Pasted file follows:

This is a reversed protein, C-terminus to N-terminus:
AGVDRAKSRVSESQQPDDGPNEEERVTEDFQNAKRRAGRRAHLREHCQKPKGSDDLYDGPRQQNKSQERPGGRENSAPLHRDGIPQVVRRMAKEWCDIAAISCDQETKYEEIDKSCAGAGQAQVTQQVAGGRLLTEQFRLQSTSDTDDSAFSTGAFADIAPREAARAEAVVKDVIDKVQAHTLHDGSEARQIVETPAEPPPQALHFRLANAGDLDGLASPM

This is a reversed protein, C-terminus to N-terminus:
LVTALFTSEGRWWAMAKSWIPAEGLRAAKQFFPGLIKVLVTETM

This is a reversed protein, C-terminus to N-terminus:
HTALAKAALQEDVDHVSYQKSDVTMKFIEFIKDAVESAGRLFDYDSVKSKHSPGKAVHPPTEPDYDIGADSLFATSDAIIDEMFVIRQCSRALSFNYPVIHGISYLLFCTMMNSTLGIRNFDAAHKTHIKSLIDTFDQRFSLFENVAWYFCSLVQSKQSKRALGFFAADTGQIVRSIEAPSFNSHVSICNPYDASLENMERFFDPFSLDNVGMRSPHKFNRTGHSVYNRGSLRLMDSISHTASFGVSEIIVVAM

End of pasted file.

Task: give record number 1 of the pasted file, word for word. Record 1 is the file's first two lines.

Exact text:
This is a reversed protein, C-terminus to N-terminus:
AGVDRAKSRVSESQQPDDGPNEEERVTEDFQNAKRRAGRRAHLREHCQKPKGSDDLYDGPRQQNKSQERPGGRENSAPLHRDGIPQVVRRMAKEWCDIAAISCDQETKYEEIDKSCAGAGQAQVTQQVAGGRLLTEQFRLQSTSDTDDSAFSTGAFADIAPREAARAEAVVKDVIDKVQAHTLHDGSEARQIVETPAEPPPQALHFRLANAGDLDGLASPM